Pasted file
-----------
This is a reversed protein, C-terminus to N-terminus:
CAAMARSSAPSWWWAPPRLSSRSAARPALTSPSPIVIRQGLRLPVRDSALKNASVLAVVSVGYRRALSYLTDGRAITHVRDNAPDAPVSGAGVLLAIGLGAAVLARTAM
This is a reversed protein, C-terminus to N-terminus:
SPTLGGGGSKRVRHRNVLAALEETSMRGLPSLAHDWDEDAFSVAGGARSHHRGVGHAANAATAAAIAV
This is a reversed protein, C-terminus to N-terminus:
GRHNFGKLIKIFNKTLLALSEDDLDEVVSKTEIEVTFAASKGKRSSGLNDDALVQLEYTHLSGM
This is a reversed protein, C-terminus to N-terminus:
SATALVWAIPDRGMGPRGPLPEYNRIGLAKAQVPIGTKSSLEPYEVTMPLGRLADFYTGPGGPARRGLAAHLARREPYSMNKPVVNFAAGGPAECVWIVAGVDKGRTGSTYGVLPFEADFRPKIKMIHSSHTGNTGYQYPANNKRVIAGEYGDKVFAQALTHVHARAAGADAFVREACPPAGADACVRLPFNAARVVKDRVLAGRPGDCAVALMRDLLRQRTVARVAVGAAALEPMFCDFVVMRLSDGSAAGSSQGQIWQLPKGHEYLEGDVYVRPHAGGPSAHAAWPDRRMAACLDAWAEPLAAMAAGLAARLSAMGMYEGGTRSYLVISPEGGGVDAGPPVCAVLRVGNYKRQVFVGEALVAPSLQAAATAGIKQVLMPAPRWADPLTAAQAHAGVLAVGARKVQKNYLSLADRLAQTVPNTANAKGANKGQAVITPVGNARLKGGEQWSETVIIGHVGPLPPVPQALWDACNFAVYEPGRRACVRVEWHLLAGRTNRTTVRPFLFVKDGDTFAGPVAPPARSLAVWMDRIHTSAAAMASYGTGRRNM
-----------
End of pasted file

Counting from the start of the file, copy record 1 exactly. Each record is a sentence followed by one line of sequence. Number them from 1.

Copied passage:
This is a reversed protein, C-terminus to N-terminus:
CAAMARSSAPSWWWAPPRLSSRSAARPALTSPSPIVIRQGLRLPVRDSALKNASVLAVVSVGYRRALSYLTDGRAITHVRDNAPDAPVSGAGVLLAIGLGAAVLARTAM